When it comes to a new use for Sleep Train Arena, representatives for the Sacramento Kings said they’re being patient. But not too patient.
At a Wednesday forum, Kings president Chris Granger said the team is responsible for paying millions in inherited bond debt on the 170-acre arena property in North Natomas. So it’s incumbent on the Kings to find money-generating uses for the site.
“We have to move, and we have to move quickly,” he said to about 100 people who attended the forum at Inderkum High School in Natomas on arena reuse. “We don’t have any interest in being landlords.”
But specifics beyond that were limited. Granger, as well as Sacramento city representatives, said what emerges on the site will depend on who steps forward.
Granger said the team and the city are interested in forward-thinking concepts. He added the Kings have already declined potential offers that didn’t meet that standard. Granger didn’t elaborate on those potential offers.
Councilwoman Angelique Ashby said the emphasis is on economic development that results in high-paying, long-term jobs. Simply turning the site into more residential development, she said as an example, wouldn’t meet that bar.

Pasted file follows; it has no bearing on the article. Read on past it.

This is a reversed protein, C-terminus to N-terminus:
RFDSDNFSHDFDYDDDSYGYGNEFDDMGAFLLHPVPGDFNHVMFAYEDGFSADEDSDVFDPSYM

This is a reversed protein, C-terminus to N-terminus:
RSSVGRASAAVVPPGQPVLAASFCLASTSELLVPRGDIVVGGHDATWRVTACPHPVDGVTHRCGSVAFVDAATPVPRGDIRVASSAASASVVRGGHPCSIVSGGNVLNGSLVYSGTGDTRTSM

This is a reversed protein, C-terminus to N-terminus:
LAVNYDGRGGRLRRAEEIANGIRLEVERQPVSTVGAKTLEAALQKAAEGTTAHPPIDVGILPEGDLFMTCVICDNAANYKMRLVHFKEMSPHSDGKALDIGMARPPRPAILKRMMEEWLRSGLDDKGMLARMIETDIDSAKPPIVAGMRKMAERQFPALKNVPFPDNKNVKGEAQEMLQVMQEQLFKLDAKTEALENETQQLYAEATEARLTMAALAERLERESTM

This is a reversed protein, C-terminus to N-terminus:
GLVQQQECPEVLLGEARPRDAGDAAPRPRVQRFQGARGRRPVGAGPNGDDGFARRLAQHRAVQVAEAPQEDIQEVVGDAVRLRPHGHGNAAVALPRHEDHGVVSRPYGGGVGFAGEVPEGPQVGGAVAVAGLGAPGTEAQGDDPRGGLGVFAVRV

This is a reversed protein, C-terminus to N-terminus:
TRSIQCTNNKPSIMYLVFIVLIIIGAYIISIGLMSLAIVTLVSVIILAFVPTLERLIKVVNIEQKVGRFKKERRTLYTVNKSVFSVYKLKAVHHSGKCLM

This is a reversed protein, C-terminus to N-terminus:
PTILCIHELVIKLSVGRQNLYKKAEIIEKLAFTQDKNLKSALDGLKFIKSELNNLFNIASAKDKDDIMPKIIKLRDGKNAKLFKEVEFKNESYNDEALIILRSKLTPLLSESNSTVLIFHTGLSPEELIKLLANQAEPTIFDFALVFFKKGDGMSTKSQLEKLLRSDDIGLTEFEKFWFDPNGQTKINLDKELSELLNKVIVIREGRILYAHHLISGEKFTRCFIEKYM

Granger said in recent months, the team has talked to two or three concepts he described as promising.
The kinds of concepts the team would consider, he said, would fit with and enhance Sacramento’s brand. He cited companies in technology, particularly centered around biotech and clean tech, as in that vein.
With an employment centerpiece, the Kings and the city also want to tie in green space, possibly some residential development and a planned light-rail line extension to the airport.
While the team solicits users, other processes are happening behind the scenes, Granger said. The team is also working with consultants on land-use plans, market studies, environmental studies and related documents to guide site development.
Specifics on timing were scant. Those plans should be formed over the next nine to 12 months, Granger said, drawing some grumbling from attendees, many of them North Natomas residents.
“You have to do the nuts and bolts and blocking and tackling to get to that point,” he said.
Ashby, who was hosting the forum, said at the forum’s outset it was better to re-use the site correctly than quickly. She and other councilmembers and city staff, including new Mayor Darrell Steinberg, said they saw site reuse as a priority for the city going forward, with the Kings’ new arena downtown now open.
After the forum, Granger said he appreciated the input. During a question-and-answer session, a handful of residents said they were hopeful but also fearful good opportunities went elsewhere as they waited.
“We share their interest in doing something that’s impactful,” Granger said.